When news broke out on January 20th, 2021, that newly inaugurated President Joe Biden signed a proclamation ending Trump’s Executive Order 9844, which declared a national emergency at the U.S. southern border, funneling emergency funds to construct his infamous border wall, immigrant rights activists and leaders rejoiced. Biden’s proclamation explicitly called to “pause work on each construction project on the southern border wall.” Yet, the next day, construction crews replacing the existing 18-foot border fence with the 30-foot rusted steel border wall between San Diego and Tijuana carried on with business as usual. (read more...)

Drawing of a cargo ship viewed from behind. The drawing and text are black against a teal background. Ship is called "BURNOUT." Below the ship, handwritten text reads "a zine about academia, travel, & climate change."

Burnout

Clara del Junco and Mathilde Gerbelli-Gauthier In this post, we’re sharing some excerpts from Burnout: a zine about academia, travel, and climate change that we put together over the course of the past months, in the time freed up by the hiatus in travel. The excerpts we’ve chosen for Platypus include 1)  Our C*****n F*******t Calculator, along with our reflections on the limited utility of any carbon footprint tool; 2) Part of an essay by Riley Linebaugh, putting academic air travel into the context of global inequalities perpetuated by academic institutions; 3) A comic by Hannah Eisler Burnett that documents her transatlantic trip on a cargo ship. (read more...)

Screenshot of tweet about strike by Swiggy delivery worker. Image contains delivery worker on motorcycle.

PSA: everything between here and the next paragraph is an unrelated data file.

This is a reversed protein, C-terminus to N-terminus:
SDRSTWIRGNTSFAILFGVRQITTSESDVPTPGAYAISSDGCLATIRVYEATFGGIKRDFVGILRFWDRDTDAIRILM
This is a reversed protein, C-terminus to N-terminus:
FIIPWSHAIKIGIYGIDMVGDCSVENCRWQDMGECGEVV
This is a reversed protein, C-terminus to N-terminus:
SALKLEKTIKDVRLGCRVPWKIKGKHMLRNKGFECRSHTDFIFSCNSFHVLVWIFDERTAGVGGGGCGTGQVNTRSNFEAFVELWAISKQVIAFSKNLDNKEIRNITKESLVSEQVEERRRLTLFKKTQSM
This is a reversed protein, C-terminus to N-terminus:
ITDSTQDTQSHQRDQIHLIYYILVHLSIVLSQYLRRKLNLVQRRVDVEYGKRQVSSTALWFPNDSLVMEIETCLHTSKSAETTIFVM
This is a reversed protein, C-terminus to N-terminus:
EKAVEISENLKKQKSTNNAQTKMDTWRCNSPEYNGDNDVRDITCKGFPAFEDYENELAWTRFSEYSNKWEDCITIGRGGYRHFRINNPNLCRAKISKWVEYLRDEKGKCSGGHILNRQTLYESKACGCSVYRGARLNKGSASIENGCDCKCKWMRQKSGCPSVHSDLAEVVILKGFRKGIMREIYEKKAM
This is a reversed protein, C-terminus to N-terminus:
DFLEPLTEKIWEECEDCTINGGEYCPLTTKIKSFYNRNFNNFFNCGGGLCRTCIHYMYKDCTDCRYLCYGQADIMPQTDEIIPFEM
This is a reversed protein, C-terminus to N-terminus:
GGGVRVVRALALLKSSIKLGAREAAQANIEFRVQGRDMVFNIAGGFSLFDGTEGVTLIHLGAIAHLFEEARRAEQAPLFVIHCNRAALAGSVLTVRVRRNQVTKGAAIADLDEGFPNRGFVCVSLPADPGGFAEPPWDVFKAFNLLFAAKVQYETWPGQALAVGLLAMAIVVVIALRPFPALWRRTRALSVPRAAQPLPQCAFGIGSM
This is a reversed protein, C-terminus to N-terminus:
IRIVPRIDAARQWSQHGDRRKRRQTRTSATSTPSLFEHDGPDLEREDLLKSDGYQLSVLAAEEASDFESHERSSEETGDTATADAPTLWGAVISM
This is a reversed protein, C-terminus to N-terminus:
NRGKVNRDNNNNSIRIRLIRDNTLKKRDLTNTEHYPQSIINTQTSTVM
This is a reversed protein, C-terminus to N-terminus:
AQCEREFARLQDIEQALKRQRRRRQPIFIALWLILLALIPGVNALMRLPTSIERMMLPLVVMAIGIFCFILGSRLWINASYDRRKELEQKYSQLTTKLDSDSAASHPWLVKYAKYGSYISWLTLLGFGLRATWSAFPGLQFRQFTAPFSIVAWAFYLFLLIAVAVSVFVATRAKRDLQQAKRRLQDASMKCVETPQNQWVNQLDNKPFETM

Indian Food Delivery Networks During the COVID-19 Pandemic

Over the past decade, the concept of the gig economy has gained momentum in academic discourse. Often linked to temporary employment created by multinational technological corporations through digital platforms, the gig economy has transformed conventional discourses of labor and economy. It brought to the fore the increased precarity in employment, transformed modes of mobilization, fueled workers’ unionizing efforts, and produced new vocabularies (Vallas and Schor 2020; Khreiche 2018). In India’s dynamic economic landscape, these changes are particularly visible. One can argue that the use of digital technologies has reached a new peak in the ongoing global pandemic–as we have observed the changes in techno-bio-political regimes associated with COVID-19-tracking and increased reliance on mobile applications (Battin 2020; Segata 2020). In this light, focusing on India in the times of the COVID-19 pandemic becomes especially useful considering the narratives of hegemony and precarity often associated with gig labor within this geographical context, (read more...)

A photograph that shows a laptop and an altar on a counter. The laptop screen shows an image of burning candles. The altar includes a printed photo of the author who is a white woman with blue hair and in a pink dress standing in front of a brick wall. It also includes three crystals and a dried plant.

Living in a Time When “Death Feels Closer”

“I know I’m young, and dying isn’t something I’m ‘supposed’ to think about yet, but how can I not? Death feels like it is everywhere,” earnestly intoned Autumn, a twenty-five-year-old woman I met in late 2020. Autumn was a recent college graduate whose grandfather and roommate had both died during the vicious summer surge of Covid-19 in Los Angeles. The deep sense of loss she felt—not only from their deaths but also from the lack of national acknowledgment—had led her to seek out others whose lives had been touched by death. (read more...)